AIM: To investigate national practice trends in the use of surgical resection (SX) versus thermal ablation (TA) for the management of T1aN0M0 renal cell carcinoma with regard to sociodemographic factors and associated outcomes. MATERIALS & METHODS: Patients diagnosed in 2004-2011 were identified using the Surveillance, Epidemiology and End Results registry. Sociodemographic factors predicting the use of surgery versus TA were determined using logistic regression...
August 2016: Journal of Comparative Effectiveness Research
Ian Porter, Daniela Gonçalves-Bradley, Ignacio Ricci-Cabello, Chris Gibbons, Jaheeda Gangannagaripalli, Ray Fitzpatrick, Nick Black, Joanne Greenhalgh, Jose M Valderas
Patient-reported outcomes (PROs) are reports of the status of a patient's health condition that come directly from the patient. While PRO measures are a well-developed technology with robust standards in research, their use for informing healthcare decisions is still poorly understood. We review relevant examples of their application in the provision of healthcare and examine the challenges associated with implementing PROs in clinical settings. We evaluate evidence for their use and examine barriers to their uptake, and present an evidence-based framework for the successful implementation of PROs in clinical practice...
August 2016: Journal of Comparative Effectiveness Research
Tully Saunders, Thomas I Mackie, Supriya Shah, Holly Gooding, Sarah D de Ferranti, Laurel K Leslie
AIM: Explore perspectives of adolescent and young adult (AYA) and parent stakeholders regarding their engagement in comparative effectiveness research (CER) evaluating cholesterol screening and treatment strategies for 17-21 year olds. METHODS: All nine AYAs and parent stakeholders participating in a 20-member panel of AYAs, parents and professionals (i.e., clinicians, researchers, policy makers, payers), completed a quantitative survey and a semistructured interview at the completion of the core CER study...
August 2016: Journal of Comparative Effectiveness Research
Vishal Bali, Satabdi Chatterjee, Michael L Johnson, Hua Chen, Ryan M Carnahan, Rajender R Aparasu
AIM: To evaluate comparative safety of paroxetine and other selective serotonin reuptake inhibitors (SSRIs) for the risk of hip fractures. PATIENTS & METHODS: A propensity score-matched retrospective cohort study was conducted using 2007-2010 Minimum Data Set linked Medicare data. Robust Cox proportional hazards model was used to evaluate the risk of hip fractures in depressed elderly nursing home residents. RESULTS: Cox analysis did not find any significant difference in the risk of hip fractures for the paroxetine users (hazard ratio: 1...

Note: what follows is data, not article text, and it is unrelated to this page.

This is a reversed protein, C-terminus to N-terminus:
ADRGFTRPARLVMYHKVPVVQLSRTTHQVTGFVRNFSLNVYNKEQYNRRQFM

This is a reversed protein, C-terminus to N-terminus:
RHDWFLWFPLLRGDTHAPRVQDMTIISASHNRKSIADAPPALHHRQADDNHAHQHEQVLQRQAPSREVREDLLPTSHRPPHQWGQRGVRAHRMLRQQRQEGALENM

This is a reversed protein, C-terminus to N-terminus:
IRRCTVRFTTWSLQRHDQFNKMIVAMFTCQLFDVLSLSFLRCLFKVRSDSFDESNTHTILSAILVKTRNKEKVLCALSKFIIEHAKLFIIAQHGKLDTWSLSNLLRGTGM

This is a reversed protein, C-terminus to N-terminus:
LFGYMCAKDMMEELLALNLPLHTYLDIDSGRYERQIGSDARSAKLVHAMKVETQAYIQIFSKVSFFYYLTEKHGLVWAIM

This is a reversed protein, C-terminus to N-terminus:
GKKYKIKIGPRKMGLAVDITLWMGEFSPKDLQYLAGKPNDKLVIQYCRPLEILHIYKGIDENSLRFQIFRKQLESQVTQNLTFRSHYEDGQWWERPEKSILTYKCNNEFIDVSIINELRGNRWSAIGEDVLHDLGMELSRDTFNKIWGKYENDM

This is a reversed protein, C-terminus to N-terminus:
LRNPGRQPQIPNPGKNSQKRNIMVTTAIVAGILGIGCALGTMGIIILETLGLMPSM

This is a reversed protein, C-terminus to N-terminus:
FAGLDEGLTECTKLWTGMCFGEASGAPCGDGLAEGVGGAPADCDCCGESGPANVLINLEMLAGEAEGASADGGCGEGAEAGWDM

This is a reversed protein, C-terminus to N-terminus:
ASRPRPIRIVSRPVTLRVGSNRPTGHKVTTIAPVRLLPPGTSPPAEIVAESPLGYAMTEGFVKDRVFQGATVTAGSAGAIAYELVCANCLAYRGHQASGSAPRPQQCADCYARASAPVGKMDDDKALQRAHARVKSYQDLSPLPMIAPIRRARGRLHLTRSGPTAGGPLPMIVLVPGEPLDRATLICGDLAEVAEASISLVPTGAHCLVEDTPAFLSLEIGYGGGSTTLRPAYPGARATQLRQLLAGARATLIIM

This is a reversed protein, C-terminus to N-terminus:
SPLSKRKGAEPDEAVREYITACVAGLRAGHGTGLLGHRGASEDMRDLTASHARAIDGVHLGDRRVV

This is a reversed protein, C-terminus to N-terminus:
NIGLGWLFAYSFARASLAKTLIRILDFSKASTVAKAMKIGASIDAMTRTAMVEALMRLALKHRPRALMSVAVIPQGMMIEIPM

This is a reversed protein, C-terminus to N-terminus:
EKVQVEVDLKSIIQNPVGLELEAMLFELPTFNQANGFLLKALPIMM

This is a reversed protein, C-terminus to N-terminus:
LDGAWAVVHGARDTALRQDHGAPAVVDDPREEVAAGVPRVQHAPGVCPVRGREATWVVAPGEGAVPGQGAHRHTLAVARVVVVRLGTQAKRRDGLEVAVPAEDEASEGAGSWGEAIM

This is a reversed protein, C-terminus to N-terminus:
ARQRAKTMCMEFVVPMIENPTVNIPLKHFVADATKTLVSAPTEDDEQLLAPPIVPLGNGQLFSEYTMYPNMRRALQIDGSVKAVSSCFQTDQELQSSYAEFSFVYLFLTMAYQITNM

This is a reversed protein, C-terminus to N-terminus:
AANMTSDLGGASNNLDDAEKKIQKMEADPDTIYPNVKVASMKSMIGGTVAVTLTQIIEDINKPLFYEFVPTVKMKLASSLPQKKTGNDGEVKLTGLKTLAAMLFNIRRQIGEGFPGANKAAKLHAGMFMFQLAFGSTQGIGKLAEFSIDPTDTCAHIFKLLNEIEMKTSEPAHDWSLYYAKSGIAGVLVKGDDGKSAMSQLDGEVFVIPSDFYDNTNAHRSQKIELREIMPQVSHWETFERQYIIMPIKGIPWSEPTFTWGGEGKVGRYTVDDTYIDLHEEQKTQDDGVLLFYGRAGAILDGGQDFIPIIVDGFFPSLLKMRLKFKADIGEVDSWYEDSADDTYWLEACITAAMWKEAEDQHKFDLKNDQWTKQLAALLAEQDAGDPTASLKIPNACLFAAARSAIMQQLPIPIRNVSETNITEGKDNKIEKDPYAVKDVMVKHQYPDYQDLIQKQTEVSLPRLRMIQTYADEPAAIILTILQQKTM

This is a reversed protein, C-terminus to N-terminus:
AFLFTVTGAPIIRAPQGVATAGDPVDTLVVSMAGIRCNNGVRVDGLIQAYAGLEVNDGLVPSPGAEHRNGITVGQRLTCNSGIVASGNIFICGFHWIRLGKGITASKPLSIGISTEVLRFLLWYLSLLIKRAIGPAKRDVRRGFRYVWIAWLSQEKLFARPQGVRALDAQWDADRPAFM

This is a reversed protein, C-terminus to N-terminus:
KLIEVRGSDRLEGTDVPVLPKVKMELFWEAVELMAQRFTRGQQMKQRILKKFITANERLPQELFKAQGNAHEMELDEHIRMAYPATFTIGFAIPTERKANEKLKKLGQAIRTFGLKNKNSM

August 2016: Journal of Comparative Effectiveness Research
Asher J Steene
No abstract text is available yet for this article.
August 2016: Journal of Comparative Effectiveness Research
Ram Subramanian, Kevin Schorr
No abstract text is available yet for this article.
August 2016: Journal of Comparative Effectiveness Research
Rachel Topazian, Juli Bollinger, Kevin P Weinfurt, Rachel Dvoskin, Debra Mathews, Kathleen Brelsford, Matthew DeCamp, Jeremy Sugarman
AIM: Practicing physicians inevitably become involved in pragmatic clinical trials (PCTs), including comparative effectiveness research. We sought to identify physicians' perspectives related to PCTs. METHODS: In-depth semistructured interviews with 20 physicians in the USA. RESULTS: Although physicians are generally willing to participate in PCTs, their support is predicated on several factors including expected benefits, minimization of time and workflow burdens and physician engagement...
August 2016: Journal of Comparative Effectiveness Research
Nazish Saleem, Brian Godman, Shahzad Hussain
BACKGROUND: Gestational diabetes mellitus is a common medical problem associated with maternal and fetal complications. Good glycemic control is the cornerstone of treatment. OBJECTIVE: Compare outcomes between four times (q.i.d) and twice daily (b.i.d) regimens. The morning dose of the b.i.d regimen contained two-thirds of the total insulin, comprising a third human regular insulin and two-thirds human intermediate insulin; equal amounts in the evening. METHODS: 480 women at >30 weeks with gestational diabetes mellitus with failure to control blood glucose were randomly assigned to either regimen...
August 2016: Journal of Comparative Effectiveness Research
Sándor Szántó, Gyula Poór, Daniela Opris, Oleg Iaremenko, Leona Procházková, Reet Kuuse, Orsolya Nagy, Valentyn Chernyshov, Pál Géher
AIM: Adalimumab effectiveness on clinical, functional and work-related outcomes was evaluated in patients with active ankylosing spondylitis or psoriatic arthritis treated in routine clinical practice in central-eastern Europe. METHODS: Patients (n = 555) were followed for 12 months. Primary end point was percentage of patients with a treatment response (≥50% decrease from baseline in Bath Ankylosing Spondylitis Disease Activity Index or ≥1.2 point decrease from baseline in Disease Activity Index-28 joint for axial or peripheral symptoms, respectively)...
August 2016: Journal of Comparative Effectiveness Research
Yunyu Huang, Jaco Voorham, Flora M Haaijer-Ruskamp
AIM: Details of data quality and how quality issues were solved have not been reported in published comparative effectiveness studies using electronic health record data. METHODS: We developed a conceptual framework of data quality assessment and preprocessing and apply it to a study comparing angiotensin-converting enzyme inhibitors with angiotensin receptor blockerss on renal function decline in diabetes patients. RESULTS: The framework establishes a line of thought to identify and act on data issues...
July 2016: Journal of Comparative Effectiveness Research